Seen… At night: DSIT SpAd, Tom SkinnerDSIT comms director Abigail MorrisFormer DCMS Minister Matt WarmanThe father of the house Sir Peter BottomleyHead of Meta Policy, Chris EuTalk Talk’s Lucy Thomas-HarlSamsung Alain Johnson, Paul Morris Head of policy at Vodafone, Stripe Sam Hinton-Smith, Kulveer Ranger from Atos and head of public affairs at JP Morgan Richard Kay.
Munby’s busy week: On Wednesday, the night before the new data draft was tabled, DSIT Permanent Secretary Sarah Munby hosted the International Data Transfers Expert Council for drinks and discussion in the Churchill Room of the House of Commons. Munbi has set up a DSIT investment committee headed by her to scrutinize how public funds are spent.
Chip fight Beijing has filed a diplomatic protest against the Netherlands’ ban on exporting microchip technology to China, Politico’s Stuart Lau reports.
US-India Relations: The US is forging stronger ties with India as it tries to shift semiconductor supply chains away from China, Politico’s Steven Overly reports.
Defending Elon Musk: House Republicans have been shielded by the Federal Trade Commission’s investigation of the Twitter boss into the company’s security practices.
Will Cachart has a message for UK lawyers: The online security bill is rubbish. Well, maybe he’ll put it mildly as he happily broadcasts it across Westminster. But in a conversation with reporters in London yesterday, the head of WhatsApp did not hesitate to say how bad the UK’s online content laws are. In particular, in this article, Ofcom took aim at ambiguous provisions that could (and might) compel WhatsApp Friends to forward encrypted messages from its users.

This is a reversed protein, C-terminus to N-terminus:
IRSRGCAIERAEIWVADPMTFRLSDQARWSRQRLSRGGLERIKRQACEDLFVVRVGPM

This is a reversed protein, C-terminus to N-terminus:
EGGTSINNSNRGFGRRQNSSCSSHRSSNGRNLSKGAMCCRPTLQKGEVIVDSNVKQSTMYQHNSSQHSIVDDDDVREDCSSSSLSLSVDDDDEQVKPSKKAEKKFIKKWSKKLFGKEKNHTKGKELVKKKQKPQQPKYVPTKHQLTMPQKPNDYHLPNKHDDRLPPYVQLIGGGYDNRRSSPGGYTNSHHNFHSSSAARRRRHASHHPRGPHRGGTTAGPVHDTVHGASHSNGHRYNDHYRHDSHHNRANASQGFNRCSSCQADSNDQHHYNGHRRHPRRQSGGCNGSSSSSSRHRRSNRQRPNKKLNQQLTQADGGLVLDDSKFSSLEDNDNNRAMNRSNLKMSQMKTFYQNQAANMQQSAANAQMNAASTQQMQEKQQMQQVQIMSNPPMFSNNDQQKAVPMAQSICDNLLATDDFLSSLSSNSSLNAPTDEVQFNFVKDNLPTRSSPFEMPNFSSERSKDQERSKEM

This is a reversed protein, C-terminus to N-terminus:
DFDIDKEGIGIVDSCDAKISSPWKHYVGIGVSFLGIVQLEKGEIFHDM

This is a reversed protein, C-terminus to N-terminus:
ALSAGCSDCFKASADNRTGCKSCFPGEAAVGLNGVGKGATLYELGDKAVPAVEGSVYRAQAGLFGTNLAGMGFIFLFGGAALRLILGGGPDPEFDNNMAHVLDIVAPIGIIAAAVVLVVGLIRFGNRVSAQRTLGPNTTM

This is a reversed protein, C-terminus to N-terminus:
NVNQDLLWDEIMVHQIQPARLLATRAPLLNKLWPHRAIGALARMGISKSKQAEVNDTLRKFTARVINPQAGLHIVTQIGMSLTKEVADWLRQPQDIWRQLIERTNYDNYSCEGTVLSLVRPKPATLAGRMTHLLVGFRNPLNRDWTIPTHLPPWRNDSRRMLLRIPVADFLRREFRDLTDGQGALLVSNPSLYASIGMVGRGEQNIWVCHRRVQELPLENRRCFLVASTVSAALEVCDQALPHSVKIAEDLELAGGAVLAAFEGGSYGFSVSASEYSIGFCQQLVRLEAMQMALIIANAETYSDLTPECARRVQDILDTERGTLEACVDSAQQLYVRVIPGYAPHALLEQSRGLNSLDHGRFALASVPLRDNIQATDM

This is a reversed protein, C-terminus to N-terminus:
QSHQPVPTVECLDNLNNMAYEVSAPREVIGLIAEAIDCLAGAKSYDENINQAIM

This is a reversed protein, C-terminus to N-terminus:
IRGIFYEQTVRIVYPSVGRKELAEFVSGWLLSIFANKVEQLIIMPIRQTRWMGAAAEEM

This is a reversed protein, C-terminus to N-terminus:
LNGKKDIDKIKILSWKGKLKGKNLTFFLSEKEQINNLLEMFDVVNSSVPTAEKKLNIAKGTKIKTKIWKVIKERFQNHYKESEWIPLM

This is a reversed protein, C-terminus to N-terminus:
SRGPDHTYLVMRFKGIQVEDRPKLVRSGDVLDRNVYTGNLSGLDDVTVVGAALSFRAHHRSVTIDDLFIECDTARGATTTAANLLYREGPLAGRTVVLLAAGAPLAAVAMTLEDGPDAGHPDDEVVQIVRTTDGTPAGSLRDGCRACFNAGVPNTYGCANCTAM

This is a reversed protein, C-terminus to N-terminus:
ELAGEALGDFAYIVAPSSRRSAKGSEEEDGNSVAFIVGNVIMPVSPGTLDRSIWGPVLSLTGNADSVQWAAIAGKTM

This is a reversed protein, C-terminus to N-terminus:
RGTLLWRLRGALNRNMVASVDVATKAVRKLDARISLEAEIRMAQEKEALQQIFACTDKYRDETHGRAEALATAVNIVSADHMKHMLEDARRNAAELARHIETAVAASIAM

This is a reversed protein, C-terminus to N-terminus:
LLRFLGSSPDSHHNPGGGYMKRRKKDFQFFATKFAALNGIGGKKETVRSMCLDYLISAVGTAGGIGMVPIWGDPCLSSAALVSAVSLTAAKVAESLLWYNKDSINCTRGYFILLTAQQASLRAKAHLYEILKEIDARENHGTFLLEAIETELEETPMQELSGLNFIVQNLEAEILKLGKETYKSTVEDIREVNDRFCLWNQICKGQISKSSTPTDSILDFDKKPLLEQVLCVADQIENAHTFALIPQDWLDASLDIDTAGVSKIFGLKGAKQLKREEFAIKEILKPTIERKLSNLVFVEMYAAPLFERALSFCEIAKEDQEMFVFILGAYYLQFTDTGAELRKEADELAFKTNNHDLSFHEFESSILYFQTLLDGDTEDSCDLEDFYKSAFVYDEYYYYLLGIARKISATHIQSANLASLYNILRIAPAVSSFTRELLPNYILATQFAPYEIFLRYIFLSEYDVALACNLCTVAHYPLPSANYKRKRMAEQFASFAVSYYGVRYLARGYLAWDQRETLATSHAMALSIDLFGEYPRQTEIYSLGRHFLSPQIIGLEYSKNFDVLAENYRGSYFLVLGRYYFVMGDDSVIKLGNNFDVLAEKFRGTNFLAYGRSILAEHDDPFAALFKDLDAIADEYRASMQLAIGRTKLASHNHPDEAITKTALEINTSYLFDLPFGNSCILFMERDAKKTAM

When he asked the morning tech If he was most concerned about the Online Security Bill – compared to all Western laws – the answer was a resounding “yes”. The lack of clarity about the ability to create so-called back doors to encrypted services, coupled with the UK’s long-standing efforts to achieve seamless connectivity, has Cathcart wary of what precedent London is setting for others to follow. . “If a country like the United Kingdom pushes for that[weak encryption]on the Internet, that will shape what other countries around the world are asking for on different topics,” he said.
Of course, this is a lobbying game. Cathcart is in London to push lawmakers to reconsider provisions in the law that would (and likely will) allow regulators to search encrypted content — in the name of fighting terrorism or child sexual abuse. “Basically, it’s to be very clear that end-to-end encryption cannot be removed,” he said of his goals.
Cathcart filed a claim The UK government may seek to block WhatsApp as authorities seek to access content through the Online Safety Bill. When he was pressed, he said that in his discussions in London, no one considered him to be a danger. Still, he couldn’t get away from how encryption issues were left out of the political debate surrounding the law. “I don’t think the aspect of encryption gets that much attention and I want to make sure that’s real and clear so people know about it.”
Government on WhatsApp Given the outcry surrounding Matt Hancock’s leaked WhatsApp messages, what prompted the service chief to conduct government work through the messenger? “We see around the world, members of government using government business to communicate with each other,” Cathcart said. That’s one reason I think we have an obligation to keep it as safe as possible.
Login: The Ada Lovelace Institute has appointed Francine Bennett as interim director to cover Carly Kind’s maternity leave. Bennett is a founding member of the research institute’s board and previously worked at the biotech company Helix.
follow up Marie Wick joins. Meta Supervisory Board as new Trustee. Wick was a senior executive at IBM and is in the Women in Technology Hall of Fame.
Entrepreneurs: DSIT’s ‘Big Tech Unit’ is looking for a Policy Advisor with a salary of up to £39,587. Send your CV by March 27.
Actual Payment: Meta has a pay gap problem in Ireland and the UK, Insider reported
More chips Chinese AI groups are using cloud services to circumvent US chip export controls, the FT reports.
Morning Tech UK wouldn’t happen without Oscar Williams, Emma Anderson and Grace Struger.